Premature menopause is the permanent cessation of menses before the age of 40 and it affects 1% of women. In contrast to menopause, the premature menopause is not considered a normal but rather a pathological condition that needs extra attention.
The causes of premature menopause are not clear in 60% of cases and could be attributed to a combination of factors.
Premature menopause could be due to:
- Family history
If your mother suffered from premature menopause, it is very likely that you might experience the same.
Women who smoke could enter menopause 2 years earlier compared to those who do not smoke. Also, they might experience more intense side effects, such as hot flushes and sweating
- Pelvic chemotherapy or radiotherapy
These treatments could damage the ovaries and lead to premature menopause in the majority of cases. The risk is greater is women who undergo treatment in older age.
- Surgical removal of the ovaries
The surgical removal of the ovaries is going to lead immediately to menopause. If the woman is young, the symptoms are going to be more severe.
- Autoimmune diseases
Rarely autoimmune diseases could affect the ovaries causing premature ovarian failure.
- Chromosomal abnormalities
Women who are missing a chromosome (women with Turner syndrome) or have a genetic condition, might experience premature menopause.
- Chronic fatigue syndrome
Women who suffer from chronic fatigue syndrome might experience fatigue, muscle pains, memory loss, insomnia etc. These women are more likely to have premature menopause.
If you experience menstrual disorders or do not have a period for 12 consecutive months, you should visit your gynaecologist. The diagnosis is reached combining:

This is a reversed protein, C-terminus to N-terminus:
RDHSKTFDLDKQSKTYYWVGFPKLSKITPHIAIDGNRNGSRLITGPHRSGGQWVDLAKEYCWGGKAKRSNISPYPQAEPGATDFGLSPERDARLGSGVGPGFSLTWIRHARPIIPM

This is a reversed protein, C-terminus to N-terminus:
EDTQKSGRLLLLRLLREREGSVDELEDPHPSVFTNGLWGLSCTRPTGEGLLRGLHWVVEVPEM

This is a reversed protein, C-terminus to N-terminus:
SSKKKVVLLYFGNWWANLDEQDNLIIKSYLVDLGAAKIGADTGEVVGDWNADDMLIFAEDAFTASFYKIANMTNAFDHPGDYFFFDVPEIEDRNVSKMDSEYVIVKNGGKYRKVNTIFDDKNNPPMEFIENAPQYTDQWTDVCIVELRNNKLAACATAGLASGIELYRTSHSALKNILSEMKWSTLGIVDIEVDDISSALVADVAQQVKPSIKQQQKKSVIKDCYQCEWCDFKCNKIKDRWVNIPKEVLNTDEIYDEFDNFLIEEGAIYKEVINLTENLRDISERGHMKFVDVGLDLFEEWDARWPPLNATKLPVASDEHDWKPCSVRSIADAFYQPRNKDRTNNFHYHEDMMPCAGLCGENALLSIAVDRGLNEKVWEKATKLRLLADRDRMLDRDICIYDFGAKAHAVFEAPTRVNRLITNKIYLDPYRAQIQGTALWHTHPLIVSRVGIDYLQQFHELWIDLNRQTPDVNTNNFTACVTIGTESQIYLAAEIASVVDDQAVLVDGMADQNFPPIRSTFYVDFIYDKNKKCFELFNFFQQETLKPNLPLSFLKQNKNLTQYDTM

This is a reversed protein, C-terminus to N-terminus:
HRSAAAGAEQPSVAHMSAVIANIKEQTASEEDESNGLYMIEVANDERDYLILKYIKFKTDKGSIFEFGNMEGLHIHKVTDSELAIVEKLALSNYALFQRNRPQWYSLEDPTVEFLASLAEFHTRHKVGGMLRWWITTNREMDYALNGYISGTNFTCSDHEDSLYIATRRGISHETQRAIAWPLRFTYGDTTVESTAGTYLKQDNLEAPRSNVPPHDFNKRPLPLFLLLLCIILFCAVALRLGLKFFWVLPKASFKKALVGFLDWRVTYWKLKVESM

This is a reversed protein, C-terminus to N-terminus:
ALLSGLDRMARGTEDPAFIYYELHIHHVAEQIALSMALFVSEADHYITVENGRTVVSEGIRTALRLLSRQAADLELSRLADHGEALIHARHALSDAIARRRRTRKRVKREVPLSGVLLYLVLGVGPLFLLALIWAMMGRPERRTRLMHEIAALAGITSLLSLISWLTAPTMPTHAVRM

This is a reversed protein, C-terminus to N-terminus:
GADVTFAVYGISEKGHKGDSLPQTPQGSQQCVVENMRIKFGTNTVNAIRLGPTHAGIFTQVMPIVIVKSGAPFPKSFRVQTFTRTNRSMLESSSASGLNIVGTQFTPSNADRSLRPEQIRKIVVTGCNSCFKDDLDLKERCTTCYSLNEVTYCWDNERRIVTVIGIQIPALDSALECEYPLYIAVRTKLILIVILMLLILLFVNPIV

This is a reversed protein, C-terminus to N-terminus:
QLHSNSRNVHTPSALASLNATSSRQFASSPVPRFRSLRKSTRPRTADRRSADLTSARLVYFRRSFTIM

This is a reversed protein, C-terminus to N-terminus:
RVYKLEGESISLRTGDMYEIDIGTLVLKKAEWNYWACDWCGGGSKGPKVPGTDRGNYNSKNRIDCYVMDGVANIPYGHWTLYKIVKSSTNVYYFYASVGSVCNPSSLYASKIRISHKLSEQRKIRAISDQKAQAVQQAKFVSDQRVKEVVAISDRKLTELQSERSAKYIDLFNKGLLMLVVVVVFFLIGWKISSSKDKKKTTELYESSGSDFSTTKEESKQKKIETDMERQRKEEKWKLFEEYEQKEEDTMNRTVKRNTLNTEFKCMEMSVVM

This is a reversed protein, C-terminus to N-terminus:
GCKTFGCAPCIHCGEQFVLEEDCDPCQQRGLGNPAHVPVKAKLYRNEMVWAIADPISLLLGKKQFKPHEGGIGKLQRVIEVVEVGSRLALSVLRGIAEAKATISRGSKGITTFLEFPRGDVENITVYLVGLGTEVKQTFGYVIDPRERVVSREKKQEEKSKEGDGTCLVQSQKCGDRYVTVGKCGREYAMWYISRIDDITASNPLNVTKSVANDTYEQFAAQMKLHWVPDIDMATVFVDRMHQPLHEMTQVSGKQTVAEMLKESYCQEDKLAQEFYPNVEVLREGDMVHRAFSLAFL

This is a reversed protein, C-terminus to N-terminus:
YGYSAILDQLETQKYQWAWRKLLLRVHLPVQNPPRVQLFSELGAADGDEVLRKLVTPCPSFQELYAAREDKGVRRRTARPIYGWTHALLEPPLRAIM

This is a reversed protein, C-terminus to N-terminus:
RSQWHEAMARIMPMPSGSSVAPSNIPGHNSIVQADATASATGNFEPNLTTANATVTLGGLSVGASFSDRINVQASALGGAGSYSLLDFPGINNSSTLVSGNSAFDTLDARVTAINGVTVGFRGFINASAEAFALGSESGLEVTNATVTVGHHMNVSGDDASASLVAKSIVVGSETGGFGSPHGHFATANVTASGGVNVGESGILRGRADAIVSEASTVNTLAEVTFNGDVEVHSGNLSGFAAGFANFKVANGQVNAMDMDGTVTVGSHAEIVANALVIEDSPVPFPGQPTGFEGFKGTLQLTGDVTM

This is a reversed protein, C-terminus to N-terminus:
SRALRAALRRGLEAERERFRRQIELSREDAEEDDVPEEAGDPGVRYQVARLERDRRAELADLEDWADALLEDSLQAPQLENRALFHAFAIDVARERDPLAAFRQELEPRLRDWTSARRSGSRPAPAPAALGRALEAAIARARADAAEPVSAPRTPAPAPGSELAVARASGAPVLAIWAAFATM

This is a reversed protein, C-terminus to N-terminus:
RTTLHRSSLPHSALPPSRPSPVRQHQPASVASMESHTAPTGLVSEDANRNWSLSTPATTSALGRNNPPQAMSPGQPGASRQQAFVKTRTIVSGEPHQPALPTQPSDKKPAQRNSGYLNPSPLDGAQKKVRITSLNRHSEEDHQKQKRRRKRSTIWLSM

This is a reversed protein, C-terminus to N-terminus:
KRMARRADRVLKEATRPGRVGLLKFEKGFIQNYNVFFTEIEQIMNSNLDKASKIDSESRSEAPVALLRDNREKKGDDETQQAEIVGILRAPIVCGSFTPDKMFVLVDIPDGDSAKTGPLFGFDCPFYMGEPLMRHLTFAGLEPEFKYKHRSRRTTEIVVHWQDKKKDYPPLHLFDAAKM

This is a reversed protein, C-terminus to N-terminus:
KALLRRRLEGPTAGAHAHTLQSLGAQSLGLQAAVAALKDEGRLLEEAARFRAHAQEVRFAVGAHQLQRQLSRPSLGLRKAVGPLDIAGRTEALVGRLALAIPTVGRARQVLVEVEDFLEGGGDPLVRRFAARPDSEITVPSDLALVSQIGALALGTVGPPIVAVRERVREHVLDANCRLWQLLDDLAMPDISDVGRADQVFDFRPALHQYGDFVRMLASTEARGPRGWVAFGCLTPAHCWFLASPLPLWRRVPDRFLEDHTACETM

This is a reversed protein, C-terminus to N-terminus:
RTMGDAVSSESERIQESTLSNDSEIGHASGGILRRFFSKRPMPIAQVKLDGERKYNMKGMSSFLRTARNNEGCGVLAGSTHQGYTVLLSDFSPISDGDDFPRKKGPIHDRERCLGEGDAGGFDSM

- The clinical symptoms (hot flushes, menstrual irregularities, vaginal dryness, subfertility)
- The family history
- Specific blood tests: FSH, LH, AMH, oestradiol, prolactin, thyroid function tests
- Pelvic gynaecological ultrasound
Are there any dangers related to premature menopause?
Due to the low levels of oestrogens, women in premature menopause are at increased risk of:
- Cardiovascular diseases
Women in premature menopause might start losing bone mass two years earlier than women who reach menopause at the age of 50, thus increasing their risk of osteoporosis.
- Severe menopausal symptoms
Premature menopause is associated with depression, memory loss and, according to some researchers, Parkinson’s disease.
Treatment of premature menopause
The main treatment of premature menopause is hormonal replacement treatment (HRT).
Before starting any form of HRT is essential to assess the history of each woman and to exclude any contraindications to HRT i.e. breast cancer, liver disease, history of thrombosis or severe thrombophilia etc. If there are no contraindications, and provided that women are going to have regular check-ups, the treatment is long-term and lasts at least until the average age of menopause (52 yrs).
Lifestyle changes, smoking cessation, exercise and healthy diet, are equally important for women in premature menopause.
Women, who are thinking of having a baby, need to have IVF and it is almost certain that are going to need egg donation.